Labeling means information written or printed or graphic matter on the immediate or outer packaging and any form of leaflets. Immediate packaging means the container or other form of packaging immediately in contact with the cosmetic product and outer packaging means the packaging into which is placed the immediate packaging.

What are the requirements in labeling cosmetic products in the Philippines?

In accordance with ASEAN Cosmetic Directive, the labeling of cosmetic products should comply with the following requirements:

  1. The following particulars shall appear on the outer packaging of cosmetic products or, where there is no outer packaging, on the immediate packaging of cosmetic products:
  • The name of the cosmetic product and its function unless it is clear from the presentation of the product. The name of the cosmetic product means the name given to a cosmetic product, which may be an invented name, together with a trademark or the name of the manufacturer.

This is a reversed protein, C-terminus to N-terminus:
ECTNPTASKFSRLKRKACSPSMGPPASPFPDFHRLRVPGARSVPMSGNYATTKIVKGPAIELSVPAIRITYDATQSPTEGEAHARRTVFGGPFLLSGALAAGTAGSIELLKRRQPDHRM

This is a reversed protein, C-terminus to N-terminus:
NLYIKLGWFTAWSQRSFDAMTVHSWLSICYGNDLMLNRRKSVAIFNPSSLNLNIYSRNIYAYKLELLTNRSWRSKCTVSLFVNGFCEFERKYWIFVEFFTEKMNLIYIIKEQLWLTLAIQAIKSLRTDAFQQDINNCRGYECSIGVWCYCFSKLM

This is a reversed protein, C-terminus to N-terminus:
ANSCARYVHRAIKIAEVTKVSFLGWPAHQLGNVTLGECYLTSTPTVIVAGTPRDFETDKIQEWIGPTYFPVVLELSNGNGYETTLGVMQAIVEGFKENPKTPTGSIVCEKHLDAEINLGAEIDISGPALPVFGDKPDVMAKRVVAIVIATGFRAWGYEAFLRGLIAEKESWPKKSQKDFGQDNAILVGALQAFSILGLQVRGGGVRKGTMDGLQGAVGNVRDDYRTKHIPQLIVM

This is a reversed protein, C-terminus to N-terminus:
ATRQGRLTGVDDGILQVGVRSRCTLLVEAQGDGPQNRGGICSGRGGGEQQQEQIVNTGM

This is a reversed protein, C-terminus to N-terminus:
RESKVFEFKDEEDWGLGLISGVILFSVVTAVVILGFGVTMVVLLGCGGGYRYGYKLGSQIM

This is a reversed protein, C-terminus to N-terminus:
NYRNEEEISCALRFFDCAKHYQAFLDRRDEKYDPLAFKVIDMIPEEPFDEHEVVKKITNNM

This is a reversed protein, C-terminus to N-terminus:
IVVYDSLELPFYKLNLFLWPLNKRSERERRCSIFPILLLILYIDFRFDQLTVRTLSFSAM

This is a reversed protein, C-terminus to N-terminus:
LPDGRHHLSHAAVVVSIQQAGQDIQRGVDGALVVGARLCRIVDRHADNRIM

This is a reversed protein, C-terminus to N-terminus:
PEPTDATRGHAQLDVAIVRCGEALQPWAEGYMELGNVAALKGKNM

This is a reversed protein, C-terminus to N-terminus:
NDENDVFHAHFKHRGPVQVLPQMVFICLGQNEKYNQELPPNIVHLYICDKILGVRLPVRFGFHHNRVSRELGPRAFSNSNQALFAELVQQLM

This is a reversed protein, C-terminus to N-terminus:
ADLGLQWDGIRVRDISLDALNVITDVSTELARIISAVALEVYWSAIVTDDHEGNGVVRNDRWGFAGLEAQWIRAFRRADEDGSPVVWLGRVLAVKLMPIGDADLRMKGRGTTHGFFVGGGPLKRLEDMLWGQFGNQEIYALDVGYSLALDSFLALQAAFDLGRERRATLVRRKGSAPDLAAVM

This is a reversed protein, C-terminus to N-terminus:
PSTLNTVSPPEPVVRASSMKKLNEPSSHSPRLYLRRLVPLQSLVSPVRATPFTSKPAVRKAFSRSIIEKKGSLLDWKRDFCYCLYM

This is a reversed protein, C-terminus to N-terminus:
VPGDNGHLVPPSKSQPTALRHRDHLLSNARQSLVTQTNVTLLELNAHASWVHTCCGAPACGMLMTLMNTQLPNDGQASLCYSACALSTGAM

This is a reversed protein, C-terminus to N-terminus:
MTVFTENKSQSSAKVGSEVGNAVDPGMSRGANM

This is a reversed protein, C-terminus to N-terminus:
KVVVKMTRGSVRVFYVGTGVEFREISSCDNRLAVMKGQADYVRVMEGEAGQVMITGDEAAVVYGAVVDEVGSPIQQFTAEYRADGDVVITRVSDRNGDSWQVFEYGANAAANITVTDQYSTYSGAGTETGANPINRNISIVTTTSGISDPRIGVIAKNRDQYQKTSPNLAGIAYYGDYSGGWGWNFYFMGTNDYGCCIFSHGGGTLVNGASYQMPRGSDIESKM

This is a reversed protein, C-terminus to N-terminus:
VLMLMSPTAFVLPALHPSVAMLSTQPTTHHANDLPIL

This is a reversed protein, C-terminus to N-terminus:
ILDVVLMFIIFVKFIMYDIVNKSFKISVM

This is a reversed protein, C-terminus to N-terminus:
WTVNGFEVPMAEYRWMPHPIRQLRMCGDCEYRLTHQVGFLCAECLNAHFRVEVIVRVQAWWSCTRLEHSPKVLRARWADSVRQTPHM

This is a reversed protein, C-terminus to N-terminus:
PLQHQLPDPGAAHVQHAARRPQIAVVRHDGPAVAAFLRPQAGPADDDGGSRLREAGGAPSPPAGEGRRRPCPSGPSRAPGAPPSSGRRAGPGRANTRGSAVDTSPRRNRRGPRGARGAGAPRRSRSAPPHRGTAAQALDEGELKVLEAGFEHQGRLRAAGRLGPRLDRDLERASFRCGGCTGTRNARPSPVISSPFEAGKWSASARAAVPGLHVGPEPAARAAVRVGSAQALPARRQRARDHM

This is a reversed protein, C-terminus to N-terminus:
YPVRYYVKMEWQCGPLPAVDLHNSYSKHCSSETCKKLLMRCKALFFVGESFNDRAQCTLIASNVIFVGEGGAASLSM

• Instructions on the use of the cosmetic product unless it is clear from the product name or presentation.
  • Full ingredient listing of the cosmetic product. The ingredients must be declared in descending order of weight at the time they are added. Perfume and aromatic compositions and their raw materials may be referred to by the word “perfume”, “fragrance”, “aroma” or “flavor”. Ingredients in concentrations of less than 1% may be listed in any order after those of concentration of more than 1%. Coloring agents may be listed in any order after the other ingredients.